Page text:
committee deliberated, another private cartographer, Chen Duo, published his Newly-Made Chinese Atlas in
which the Chinese sea border stretched down to 7° N – firmly including those Spratly Islands which
France had just claimed.
It seems that this influenced the Committee because the first volume of its journal, published in January
1935, included Chinese names for 132 features in the South China Sea that the Committee believed
rightfully belonged to China. 28 were in the Paracels and 96 in the Spratlys. The list was not a collection
of traditional Chinese names for the features but transliterations and translations of the Western names
printed on British navigation charts. In the Spratly Islands, for example, North Danger became Be ̆i xiăn
(the Chinese for ‘north danger’) and Spratly Island became Si-ba-la-tuo (the Chinese transliteration of the
English name). In the Paracels, Antelope Reef (named after a British survey vessel) became Líng yang (the
Chinese word for antelope) and Money Island (named after William Taylor Money, the Superintendent of
the Bombay Marine) became Jīn yín Dǎ(money island).
But how to translate ‘shoal’? It’s a nautical word meaning an underwater feature. It’s derived from an Old
English word for ‘shallow’. But the Committee didn’t seem to understand this obscure term because they
translated ‘shoal’ as ‘tan’ - the Chinese word for beach or sandbank – a feature that is usually above water.
The Committee – never having visited the area seems to have declared James Shoal/Zengmu Tan to be a
piece of land and therefore a piece of China.10
In April 1935, the Committee published The Map of Chinese Islands in the South China Sea taking the
country’s sea border right down to James Shoal, only 107 kilometres from the coast of Borneo.11 Then
one of China’s most eminent geographers, Bai Meichu, added his own innovation. Bai had been one of
the founders of the China Geographical Society. He was also an ardent nationalist and in 1930 had drawn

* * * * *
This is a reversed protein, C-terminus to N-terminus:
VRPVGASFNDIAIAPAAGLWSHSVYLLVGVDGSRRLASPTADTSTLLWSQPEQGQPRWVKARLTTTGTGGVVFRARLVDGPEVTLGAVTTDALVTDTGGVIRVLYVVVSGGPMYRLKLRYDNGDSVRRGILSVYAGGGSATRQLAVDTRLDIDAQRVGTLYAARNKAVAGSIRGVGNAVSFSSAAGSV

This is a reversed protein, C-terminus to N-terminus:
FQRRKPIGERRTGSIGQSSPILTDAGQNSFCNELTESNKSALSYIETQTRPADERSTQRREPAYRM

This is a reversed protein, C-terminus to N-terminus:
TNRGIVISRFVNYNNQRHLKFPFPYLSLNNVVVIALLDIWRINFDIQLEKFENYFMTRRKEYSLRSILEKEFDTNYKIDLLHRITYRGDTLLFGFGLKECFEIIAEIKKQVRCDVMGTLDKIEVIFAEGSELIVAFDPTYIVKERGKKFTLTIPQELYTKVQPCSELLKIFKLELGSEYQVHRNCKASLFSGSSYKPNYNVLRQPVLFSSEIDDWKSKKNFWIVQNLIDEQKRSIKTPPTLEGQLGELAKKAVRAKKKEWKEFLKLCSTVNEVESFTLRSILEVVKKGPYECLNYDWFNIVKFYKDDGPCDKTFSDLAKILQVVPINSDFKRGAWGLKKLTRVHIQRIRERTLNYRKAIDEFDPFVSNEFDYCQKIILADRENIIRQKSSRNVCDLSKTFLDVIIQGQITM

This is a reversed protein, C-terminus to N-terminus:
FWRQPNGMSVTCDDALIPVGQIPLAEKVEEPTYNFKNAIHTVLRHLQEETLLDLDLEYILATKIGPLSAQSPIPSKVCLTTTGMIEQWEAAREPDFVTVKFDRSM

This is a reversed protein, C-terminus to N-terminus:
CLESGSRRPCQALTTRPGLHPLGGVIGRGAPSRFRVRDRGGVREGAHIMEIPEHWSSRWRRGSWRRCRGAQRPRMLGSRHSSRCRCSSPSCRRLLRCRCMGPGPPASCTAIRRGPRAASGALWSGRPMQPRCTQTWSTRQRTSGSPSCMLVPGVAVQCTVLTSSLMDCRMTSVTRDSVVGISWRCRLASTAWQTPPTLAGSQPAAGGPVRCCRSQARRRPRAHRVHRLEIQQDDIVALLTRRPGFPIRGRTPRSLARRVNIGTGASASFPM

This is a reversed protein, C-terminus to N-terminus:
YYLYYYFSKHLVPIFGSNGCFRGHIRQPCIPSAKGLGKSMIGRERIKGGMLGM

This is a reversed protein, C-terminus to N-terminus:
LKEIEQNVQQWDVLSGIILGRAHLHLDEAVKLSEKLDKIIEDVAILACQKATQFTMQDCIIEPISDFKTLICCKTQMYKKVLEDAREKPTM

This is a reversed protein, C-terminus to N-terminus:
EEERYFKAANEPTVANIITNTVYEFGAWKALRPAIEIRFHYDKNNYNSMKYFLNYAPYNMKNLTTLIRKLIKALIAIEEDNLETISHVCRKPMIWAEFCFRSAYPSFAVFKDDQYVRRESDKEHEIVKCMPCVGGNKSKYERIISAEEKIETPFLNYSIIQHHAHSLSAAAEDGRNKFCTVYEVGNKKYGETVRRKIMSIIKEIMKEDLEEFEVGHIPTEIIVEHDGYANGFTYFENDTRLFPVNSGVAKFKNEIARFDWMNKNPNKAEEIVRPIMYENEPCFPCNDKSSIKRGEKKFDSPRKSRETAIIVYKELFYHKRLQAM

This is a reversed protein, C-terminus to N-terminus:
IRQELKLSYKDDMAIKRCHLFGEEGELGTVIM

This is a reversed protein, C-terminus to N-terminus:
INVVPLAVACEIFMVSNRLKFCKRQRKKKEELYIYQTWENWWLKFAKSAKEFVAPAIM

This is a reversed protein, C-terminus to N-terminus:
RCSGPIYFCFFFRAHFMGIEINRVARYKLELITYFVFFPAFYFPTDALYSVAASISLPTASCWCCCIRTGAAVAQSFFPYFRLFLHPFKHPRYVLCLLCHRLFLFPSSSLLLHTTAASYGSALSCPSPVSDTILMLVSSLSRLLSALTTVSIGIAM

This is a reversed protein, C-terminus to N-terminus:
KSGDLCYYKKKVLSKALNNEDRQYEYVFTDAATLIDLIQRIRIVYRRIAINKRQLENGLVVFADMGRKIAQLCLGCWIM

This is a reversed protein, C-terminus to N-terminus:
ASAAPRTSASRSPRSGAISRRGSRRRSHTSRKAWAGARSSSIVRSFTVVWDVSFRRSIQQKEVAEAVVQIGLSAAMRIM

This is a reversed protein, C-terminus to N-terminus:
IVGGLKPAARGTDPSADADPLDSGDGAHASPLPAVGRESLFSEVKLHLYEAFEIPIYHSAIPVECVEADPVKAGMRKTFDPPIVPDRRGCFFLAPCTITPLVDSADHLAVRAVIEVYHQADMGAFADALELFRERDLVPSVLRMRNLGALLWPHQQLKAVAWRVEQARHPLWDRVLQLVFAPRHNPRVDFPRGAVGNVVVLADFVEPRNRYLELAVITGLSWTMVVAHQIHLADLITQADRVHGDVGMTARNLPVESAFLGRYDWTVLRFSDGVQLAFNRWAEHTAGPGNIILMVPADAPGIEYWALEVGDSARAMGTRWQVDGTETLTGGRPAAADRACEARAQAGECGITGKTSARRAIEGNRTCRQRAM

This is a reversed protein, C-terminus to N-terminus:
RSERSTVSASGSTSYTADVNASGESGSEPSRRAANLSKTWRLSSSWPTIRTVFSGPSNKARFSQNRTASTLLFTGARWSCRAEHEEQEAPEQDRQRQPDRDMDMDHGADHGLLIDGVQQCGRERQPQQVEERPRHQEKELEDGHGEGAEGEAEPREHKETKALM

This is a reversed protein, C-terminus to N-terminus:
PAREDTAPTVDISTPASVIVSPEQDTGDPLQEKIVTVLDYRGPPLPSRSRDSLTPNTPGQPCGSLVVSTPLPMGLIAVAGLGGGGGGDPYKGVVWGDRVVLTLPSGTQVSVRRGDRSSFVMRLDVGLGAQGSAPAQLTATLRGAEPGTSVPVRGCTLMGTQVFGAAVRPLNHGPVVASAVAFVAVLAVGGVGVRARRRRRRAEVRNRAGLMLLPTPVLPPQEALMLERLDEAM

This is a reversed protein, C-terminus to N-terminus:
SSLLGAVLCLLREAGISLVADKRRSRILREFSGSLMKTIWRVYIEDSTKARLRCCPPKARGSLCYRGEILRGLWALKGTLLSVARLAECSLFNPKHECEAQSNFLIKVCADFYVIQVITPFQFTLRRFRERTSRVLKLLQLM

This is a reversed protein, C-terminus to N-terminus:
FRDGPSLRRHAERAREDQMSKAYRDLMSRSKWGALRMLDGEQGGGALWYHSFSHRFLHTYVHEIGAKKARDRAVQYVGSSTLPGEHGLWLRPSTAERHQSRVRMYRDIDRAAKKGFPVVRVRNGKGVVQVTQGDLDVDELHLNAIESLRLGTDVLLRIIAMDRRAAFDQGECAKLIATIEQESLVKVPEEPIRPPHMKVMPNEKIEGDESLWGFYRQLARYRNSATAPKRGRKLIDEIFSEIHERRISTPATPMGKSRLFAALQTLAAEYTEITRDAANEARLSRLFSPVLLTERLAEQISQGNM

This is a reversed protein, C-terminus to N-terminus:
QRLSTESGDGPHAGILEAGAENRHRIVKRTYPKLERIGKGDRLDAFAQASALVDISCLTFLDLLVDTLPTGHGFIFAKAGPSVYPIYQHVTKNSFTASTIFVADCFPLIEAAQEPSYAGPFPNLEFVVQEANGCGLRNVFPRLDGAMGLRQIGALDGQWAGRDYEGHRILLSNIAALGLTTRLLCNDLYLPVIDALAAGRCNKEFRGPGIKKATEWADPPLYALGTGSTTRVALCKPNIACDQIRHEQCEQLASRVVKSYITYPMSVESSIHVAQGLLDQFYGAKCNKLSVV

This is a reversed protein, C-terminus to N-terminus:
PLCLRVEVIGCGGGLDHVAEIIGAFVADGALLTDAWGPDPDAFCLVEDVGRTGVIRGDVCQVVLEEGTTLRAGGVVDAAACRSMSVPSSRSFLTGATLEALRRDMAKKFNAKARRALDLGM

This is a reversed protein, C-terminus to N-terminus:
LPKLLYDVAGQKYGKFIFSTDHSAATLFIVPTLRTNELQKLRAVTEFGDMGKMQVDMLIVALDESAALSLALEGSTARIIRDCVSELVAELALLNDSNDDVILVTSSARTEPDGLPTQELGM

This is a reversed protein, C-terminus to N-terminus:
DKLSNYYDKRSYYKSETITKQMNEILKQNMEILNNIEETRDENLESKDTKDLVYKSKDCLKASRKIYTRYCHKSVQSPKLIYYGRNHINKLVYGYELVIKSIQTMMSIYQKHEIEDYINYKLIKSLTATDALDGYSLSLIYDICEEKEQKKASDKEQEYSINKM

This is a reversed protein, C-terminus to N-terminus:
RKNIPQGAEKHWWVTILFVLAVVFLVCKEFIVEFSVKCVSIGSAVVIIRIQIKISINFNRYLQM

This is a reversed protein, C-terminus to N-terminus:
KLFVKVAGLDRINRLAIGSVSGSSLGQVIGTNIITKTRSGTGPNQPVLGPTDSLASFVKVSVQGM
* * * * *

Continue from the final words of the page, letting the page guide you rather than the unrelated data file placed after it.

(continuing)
his own version of the ‘Chinese National Humiliation Map’ to educate his countrymen about how much
territory they had lost to foreigners. 12
In 1936, at the age of 60, he created his most enduring legacy: a map in his New China Construction Atlas
including a U-shaped line snaking around the South China Sea as far south as James Shoal. This was then
copied by others. Between 1936 and 1945 versions of the line were published on 26 other maps. Some
stretched down to the James Shoal, though most only included the Spratlys. 13
In 1947 the Republic’s cartographers revisited the question of China’s ocean frontier. They adopted Bai’s
line, formally including would become known as the ‘U-shaped line’ on the country’s map. It seems that
they looked at the list of Chinese names, assumed that Zengmu Tan was above water and included it within
the line. A non-existent island became the country’s southernmost territory. Only then was the tan
redesignated an ansha (reef) – but by then the line had been drawn. Thus it would seem that China’s claim
in the South China Sea is, to some extent, based on a translation error.

Saturday, March 28, 2015

‘China alone in claims to sea’

By Vito Barcelo | Mar. 27, 2015 at 12:01am

NO nation in the world recognizes China’s nine-dash claim in the South China Sea and the weakness of its legal base is the reason Beijing is undertaking massive reclamation in disputed waters, according to Foreign Affairs Secretary Albert del Rosario.